Episode 152 Flat-Earthers: Trying to Stay Informed
Some thought that Gods lived on Mt Olympus. Then someone went to Mr. Olympus and looked. They didn't find any gods. What was a person to think? Use to be that the world was flat. Then someone thought the world might be round. Someone sailed to see. Came back and said it was round. Claimed it was a fact. Some said it was fiction. Who was a person to believe? How do we determining truth from fiction . We still have some people among us who are "Flat-Earthers". When it comes to politics, well, we have people telling us everything. Who are you suppose to believe?
This is Retirement Talk. I’m Del Lowery.
I have some friends that wake every morning to Amy Goodman and her one hour radio show, “Democracy Now”. I don’t know how they do it. After listening to one of her shows I am incapacitated with disappointment for hours. I never listen to it any more. When I start the day I like to think something good might occur.
“News junkies”, are popular among retired people. These people like to know what is happening in the world, especially the political arena. It's hard to fault someone for wanting to stay informed.
Staying informed isn't easy. Our forefathers had to rely on word of mouth or the slim pamphlet that might circulate among the masses at the speed of a slow horse. Weeks and months might go by before news would get to remote parts of our country.
Today it’s instantaneous. Electronics flash news across the screen as it is happening. Even events from the most distant backwater are available at the same speed. We are over whelmed with information, and misinformation. What is a person to do?
How do we know who to believe? How do we decide if we are getting the true story from NPR, CNN, Fox or the New York Times? I often wonder why it is that I ended up on this end of the political spectrum rather than the other. What shaped or made me have this political inclination rather than something else?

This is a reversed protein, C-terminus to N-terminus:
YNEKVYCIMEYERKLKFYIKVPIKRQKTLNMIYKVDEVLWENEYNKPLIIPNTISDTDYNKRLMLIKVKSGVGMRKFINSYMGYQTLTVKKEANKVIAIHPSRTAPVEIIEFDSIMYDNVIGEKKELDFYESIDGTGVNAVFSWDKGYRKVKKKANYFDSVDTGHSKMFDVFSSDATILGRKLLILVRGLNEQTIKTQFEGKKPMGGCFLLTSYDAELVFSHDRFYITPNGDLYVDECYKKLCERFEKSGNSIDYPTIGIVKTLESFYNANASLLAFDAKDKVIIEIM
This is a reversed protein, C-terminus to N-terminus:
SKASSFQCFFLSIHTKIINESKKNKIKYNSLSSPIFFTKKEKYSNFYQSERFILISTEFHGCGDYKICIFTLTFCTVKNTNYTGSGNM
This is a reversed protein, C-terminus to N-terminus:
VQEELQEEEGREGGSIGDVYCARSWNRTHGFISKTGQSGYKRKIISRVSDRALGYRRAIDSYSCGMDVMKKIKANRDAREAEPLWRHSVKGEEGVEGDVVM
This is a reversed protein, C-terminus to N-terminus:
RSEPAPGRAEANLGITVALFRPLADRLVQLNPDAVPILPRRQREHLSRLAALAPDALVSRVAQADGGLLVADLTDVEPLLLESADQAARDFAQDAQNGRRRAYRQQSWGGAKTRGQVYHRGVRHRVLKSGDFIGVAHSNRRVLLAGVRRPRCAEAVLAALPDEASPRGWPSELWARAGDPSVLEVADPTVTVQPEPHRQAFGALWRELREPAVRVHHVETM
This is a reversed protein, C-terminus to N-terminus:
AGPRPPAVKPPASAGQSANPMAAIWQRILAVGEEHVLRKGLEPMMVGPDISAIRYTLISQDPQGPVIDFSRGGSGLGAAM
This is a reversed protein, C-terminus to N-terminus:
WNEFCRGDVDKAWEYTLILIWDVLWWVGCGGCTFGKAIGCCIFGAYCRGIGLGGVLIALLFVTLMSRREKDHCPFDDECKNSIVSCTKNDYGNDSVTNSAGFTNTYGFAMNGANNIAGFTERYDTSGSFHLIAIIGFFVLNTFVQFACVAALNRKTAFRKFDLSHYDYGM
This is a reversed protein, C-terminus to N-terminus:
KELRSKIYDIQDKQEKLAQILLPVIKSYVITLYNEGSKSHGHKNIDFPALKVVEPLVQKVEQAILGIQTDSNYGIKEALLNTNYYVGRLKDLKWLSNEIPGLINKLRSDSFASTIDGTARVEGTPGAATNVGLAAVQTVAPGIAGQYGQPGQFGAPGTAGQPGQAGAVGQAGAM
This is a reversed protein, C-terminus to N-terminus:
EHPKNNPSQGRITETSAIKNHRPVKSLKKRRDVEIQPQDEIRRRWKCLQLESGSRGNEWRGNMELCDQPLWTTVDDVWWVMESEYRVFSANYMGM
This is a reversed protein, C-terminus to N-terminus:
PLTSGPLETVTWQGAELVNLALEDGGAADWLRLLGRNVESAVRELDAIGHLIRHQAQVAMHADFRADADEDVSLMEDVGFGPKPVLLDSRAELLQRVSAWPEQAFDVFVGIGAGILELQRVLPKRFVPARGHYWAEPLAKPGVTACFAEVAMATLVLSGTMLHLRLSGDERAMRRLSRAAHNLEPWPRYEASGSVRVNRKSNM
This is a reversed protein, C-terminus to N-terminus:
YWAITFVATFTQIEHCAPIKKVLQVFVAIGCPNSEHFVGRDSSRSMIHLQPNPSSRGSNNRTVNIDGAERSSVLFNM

College certainly played a major role. Of course it started long before college, but college is where acceptance of common assumptions and sources were tested. Who said what; where, and when became very important. A method of establishing validity had to be generally accepted.
Professors demanded that sources of information be documented for reliability. I have vivid memories of Dr. Fox in my freshman Western Civilization class ripping our minds out by the roots. Public humiliation followed quickly if you claimed something as true and had no way of establishing its validity. It wasn’t a comfortable position in which to be placed but it certainly was a wakeup call to understanding the world.
This seems to be the main problem today in politics. There seems to be no common acceptance of how one should arrive at the truth or reality. Democratic belief in government has invaded the common dialogue; everyone’s claim or opinion is given equal weight as anyone else's. How absurd. I can’t imagine telling one of my professors of history that my opinion as to the facts of history was of equal value to his or her's. This same absurd thinking leads many of my fellow citizens into valuing what goes by the name of Fox News. Because they have an opinion or because they present themselves as delivering the news they are accepted as of having equal value as a real news organization. How silly. Not silly. Tragic would be the more appropriate word.
People have different life experiences and thus different ways of viewing the world. Are some ways of viewing the world better than others? I think so. How do we rectify the problem? I don't know. That's the question. Flat-Earthers drive me crazy.
This is Retirement Talk.